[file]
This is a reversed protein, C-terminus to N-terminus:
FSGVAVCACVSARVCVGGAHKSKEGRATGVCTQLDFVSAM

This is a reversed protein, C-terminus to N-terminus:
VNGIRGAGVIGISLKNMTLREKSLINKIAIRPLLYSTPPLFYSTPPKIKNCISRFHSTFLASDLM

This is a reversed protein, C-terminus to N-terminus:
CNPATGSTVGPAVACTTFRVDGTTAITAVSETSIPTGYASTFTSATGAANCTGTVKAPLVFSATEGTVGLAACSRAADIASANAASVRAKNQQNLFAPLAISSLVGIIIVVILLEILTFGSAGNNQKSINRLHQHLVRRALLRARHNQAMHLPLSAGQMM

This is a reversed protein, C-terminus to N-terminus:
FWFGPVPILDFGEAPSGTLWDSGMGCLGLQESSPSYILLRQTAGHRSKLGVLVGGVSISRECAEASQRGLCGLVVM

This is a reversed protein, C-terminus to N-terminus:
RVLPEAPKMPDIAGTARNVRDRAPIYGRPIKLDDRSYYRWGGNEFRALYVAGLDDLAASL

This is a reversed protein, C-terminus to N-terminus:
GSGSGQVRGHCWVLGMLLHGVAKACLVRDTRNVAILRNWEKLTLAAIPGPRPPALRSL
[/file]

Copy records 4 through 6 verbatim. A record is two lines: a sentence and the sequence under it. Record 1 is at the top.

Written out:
This is a reversed protein, C-terminus to N-terminus:
FWFGPVPILDFGEAPSGTLWDSGMGCLGLQESSPSYILLRQTAGHRSKLGVLVGGVSISRECAEASQRGLCGLVVM

This is a reversed protein, C-terminus to N-terminus:
RVLPEAPKMPDIAGTARNVRDRAPIYGRPIKLDDRSYYRWGGNEFRALYVAGLDDLAASL

This is a reversed protein, C-terminus to N-terminus:
GSGSGQVRGHCWVLGMLLHGVAKACLVRDTRNVAILRNWEKLTLAAIPGPRPPALRSL